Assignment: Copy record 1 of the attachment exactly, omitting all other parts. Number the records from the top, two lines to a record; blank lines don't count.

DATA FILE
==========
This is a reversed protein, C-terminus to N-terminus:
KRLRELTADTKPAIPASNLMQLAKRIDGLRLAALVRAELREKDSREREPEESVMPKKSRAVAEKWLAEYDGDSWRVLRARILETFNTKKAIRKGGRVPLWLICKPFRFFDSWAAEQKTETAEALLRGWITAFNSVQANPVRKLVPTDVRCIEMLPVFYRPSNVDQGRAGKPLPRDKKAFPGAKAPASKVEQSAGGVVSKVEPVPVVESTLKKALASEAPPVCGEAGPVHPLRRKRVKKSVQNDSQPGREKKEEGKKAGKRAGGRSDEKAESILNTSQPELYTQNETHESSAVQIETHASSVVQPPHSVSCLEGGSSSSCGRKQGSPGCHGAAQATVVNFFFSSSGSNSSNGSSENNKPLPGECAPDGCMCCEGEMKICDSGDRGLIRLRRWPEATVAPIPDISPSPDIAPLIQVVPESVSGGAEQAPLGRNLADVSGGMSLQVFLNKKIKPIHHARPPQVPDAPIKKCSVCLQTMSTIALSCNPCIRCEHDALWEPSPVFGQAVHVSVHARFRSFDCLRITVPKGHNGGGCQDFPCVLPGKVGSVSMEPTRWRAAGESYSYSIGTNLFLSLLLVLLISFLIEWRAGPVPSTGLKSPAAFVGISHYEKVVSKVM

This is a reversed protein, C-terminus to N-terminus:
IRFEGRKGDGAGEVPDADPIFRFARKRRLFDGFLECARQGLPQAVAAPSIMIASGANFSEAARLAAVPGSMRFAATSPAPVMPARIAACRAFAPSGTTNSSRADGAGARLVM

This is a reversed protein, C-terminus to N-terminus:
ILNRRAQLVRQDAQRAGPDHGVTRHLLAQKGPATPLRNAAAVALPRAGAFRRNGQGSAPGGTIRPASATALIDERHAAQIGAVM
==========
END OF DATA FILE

This is a reversed protein, C-terminus to N-terminus:
KRLRELTADTKPAIPASNLMQLAKRIDGLRLAALVRAELREKDSREREPEESVMPKKSRAVAEKWLAEYDGDSWRVLRARILETFNTKKAIRKGGRVPLWLICKPFRFFDSWAAEQKTETAEALLRGWITAFNSVQANPVRKLVPTDVRCIEMLPVFYRPSNVDQGRAGKPLPRDKKAFPGAKAPASKVEQSAGGVVSKVEPVPVVESTLKKALASEAPPVCGEAGPVHPLRRKRVKKSVQNDSQPGREKKEEGKKAGKRAGGRSDEKAESILNTSQPELYTQNETHESSAVQIETHASSVVQPPHSVSCLEGGSSSSCGRKQGSPGCHGAAQATVVNFFFSSSGSNSSNGSSENNKPLPGECAPDGCMCCEGEMKICDSGDRGLIRLRRWPEATVAPIPDISPSPDIAPLIQVVPESVSGGAEQAPLGRNLADVSGGMSLQVFLNKKIKPIHHARPPQVPDAPIKKCSVCLQTMSTIALSCNPCIRCEHDALWEPSPVFGQAVHVSVHARFRSFDCLRITVPKGHNGGGCQDFPCVLPGKVGSVSMEPTRWRAAGESYSYSIGTNLFLSLLLVLLISFLIEWRAGPVPSTGLKSPAAFVGISHYEKVVSKVM